PharmacoEconomics & Outcomes News 792, p29 - 2 Dec 2017 Systemic scleroderma has high economic burden Systemic scleroderma (SSc) appears to be associated with a high economic burden due to unemployment and reduced work productivity, according to findings of the Australian Scleroderma Cohort Study published in Rheumatology. In this study conducted across four states of Australia between December 2007 and January 2016, 476 patients with systemic scleroderma completed four questionnaires: the Workers’ Productivity and Activity Impairment Questionnaire, a customised questionnaire on employment, the Medical Outcome Short Form 36-item (SF-36) health survey, and Patient-Reported Outcomes Measurement Information System 29 (PROMIS 29). Work-related costs for unemployment and lost productivity were estimated from a societal perspective. Only 55.2% of respondents under 65 years of age were employed. Those who were unemployed were older than patients with employment (57.1 vs 53.7 years; p<0.001) and had a longer disease duration (16.2 vs 14.9 years; p=0.01). The mean age at which patients became unemployed was 13.2 years below the average age of retirement in Australia. Among employed patients who worked during the previous week, 16.0% reported systemic scleroderma- related absenteeism totalling 32.9% of the working week, and reduced work productivity (presenteeism) accounted for 22% of the week. Estimated annual costs due to unemployment and reduced productivity totalled $67 595.40 per patient. Estimated annual costs for lost productivity in employed patients were $8024.20 per patient. "SSc is associated with considerable unemployment and reduced productivity, which in turn are associated ** with poor HRQoL and a substantial economic burden to employers and the wider society," concluded the investigators. * 2015 Australian dollars ** health-related quality of life Morrisroe K, et al. Work productivity in systemic sclerosis, its economic burden and association with health-related quality of life. Rheumatology : 9 Oct 2017. Available from: URL: http://doi.org/10.1093/rheumatology/kex362 1173-5503/17/0792-0001/$14.95 Adis © 2017 Springer International Publishing AG. All rights reserved PharmacoEconomics & Outcomes News 2 Dec 2017 No. 792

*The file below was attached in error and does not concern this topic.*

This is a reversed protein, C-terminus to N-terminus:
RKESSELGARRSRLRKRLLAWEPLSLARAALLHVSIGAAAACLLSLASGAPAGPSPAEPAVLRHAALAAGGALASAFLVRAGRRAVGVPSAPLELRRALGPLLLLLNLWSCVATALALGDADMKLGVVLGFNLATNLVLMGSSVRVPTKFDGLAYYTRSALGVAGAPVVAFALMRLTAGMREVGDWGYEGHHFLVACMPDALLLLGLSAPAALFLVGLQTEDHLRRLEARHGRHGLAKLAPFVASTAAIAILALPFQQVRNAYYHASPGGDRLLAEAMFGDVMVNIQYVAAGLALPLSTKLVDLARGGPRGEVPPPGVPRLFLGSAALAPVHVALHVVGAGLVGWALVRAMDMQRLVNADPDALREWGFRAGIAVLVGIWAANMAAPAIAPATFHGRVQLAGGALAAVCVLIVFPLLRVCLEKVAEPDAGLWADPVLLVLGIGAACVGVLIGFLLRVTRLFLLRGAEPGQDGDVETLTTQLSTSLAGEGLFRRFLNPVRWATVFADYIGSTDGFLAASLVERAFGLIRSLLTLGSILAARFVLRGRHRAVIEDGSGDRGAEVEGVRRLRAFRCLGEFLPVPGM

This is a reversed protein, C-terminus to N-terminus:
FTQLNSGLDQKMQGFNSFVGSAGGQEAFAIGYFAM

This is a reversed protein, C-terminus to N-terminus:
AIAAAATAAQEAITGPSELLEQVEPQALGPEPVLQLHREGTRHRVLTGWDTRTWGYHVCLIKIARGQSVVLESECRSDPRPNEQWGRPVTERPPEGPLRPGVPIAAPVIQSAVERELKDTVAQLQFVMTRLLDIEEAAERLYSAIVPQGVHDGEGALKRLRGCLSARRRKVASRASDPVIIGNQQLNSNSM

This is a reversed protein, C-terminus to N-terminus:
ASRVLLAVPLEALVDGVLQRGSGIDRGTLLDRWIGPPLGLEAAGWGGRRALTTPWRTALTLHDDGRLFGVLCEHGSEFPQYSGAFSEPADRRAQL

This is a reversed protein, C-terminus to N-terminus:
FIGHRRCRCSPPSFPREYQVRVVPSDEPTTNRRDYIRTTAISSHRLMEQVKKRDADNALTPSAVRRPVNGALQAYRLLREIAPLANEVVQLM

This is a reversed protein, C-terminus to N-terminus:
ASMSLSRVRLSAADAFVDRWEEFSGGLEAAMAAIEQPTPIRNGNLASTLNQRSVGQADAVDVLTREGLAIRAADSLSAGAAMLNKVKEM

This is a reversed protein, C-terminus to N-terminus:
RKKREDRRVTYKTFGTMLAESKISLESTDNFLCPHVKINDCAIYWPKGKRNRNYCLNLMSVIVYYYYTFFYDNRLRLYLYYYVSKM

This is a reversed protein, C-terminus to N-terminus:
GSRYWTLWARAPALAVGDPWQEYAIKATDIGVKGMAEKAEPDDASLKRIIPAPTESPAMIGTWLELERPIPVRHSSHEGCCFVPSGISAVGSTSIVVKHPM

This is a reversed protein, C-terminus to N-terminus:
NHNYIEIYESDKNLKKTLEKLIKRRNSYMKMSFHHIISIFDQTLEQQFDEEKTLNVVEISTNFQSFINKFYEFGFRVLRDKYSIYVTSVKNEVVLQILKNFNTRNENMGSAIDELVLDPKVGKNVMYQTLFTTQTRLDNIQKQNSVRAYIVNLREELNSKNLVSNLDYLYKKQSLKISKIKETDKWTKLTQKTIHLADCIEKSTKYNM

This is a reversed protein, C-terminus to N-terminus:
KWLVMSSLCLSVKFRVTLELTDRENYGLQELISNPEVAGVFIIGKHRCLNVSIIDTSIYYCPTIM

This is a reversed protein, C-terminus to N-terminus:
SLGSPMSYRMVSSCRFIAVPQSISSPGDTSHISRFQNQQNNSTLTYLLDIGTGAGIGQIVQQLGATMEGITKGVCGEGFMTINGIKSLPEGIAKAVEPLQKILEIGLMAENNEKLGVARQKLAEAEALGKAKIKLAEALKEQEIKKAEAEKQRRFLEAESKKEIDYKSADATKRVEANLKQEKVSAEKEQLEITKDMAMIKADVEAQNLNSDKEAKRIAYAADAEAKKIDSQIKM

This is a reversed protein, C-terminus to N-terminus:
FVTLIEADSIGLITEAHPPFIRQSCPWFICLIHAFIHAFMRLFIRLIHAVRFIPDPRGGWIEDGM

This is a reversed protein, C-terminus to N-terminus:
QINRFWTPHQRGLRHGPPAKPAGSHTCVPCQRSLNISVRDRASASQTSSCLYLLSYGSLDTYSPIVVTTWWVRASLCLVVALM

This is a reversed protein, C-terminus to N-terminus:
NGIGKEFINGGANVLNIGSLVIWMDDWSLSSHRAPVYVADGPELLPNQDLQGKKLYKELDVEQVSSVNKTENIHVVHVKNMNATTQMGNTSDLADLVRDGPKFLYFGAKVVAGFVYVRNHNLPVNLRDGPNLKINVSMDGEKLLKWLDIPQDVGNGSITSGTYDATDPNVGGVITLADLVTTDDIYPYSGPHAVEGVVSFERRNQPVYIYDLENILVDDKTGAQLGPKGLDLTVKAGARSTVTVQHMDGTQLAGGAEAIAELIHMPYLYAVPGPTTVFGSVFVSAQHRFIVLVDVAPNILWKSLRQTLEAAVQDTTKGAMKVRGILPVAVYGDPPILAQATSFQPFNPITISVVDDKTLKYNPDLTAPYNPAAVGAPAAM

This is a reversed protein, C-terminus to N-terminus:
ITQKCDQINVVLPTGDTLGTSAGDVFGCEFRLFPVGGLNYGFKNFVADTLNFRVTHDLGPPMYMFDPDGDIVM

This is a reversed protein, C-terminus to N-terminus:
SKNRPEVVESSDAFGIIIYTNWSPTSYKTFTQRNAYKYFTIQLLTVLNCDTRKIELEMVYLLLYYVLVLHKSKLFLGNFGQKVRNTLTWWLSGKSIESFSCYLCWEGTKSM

PharmacoEconomics & Outcomes News – Springer Journals
Published: Dec 2, 2017
It’s your single place to instantly
discover and read the research
that matters to you.
Enjoy affordable access to
over 18 million articles from more than
15,000 peer-reviewed journals.
All for just $49/month
Query the DeepDyve database, plus search all of PubMed and Google Scholar seamlessly
Save any article or search result from DeepDyve, PubMed, and Google Scholar... all in one place.
Get unlimited, online access to over 18 million full-text articles from more than 15,000 scientific journals.
Read from thousands of the leading scholarly journals from SpringerNature, Elsevier, Wiley-Blackwell, Oxford University Press and more.
All the latest content is available, no embargo periods.
“Hi guys, I cannot tell you how much I love this resource. Incredible. I really believe you've hit the nail on the head with this site in regards to solving the research-purchase issue.”Daniel C.
“Whoa! It’s like Spotify but for academic articles.”@Phil_Robichaud
“I must say, @deepdyve is a fabulous solution to the independent researcher's problem of #access to #information.”@deepthiw
“My last article couldn't be possible without the platform @deepdyve that makes journal papers cheaper.”@JoseServera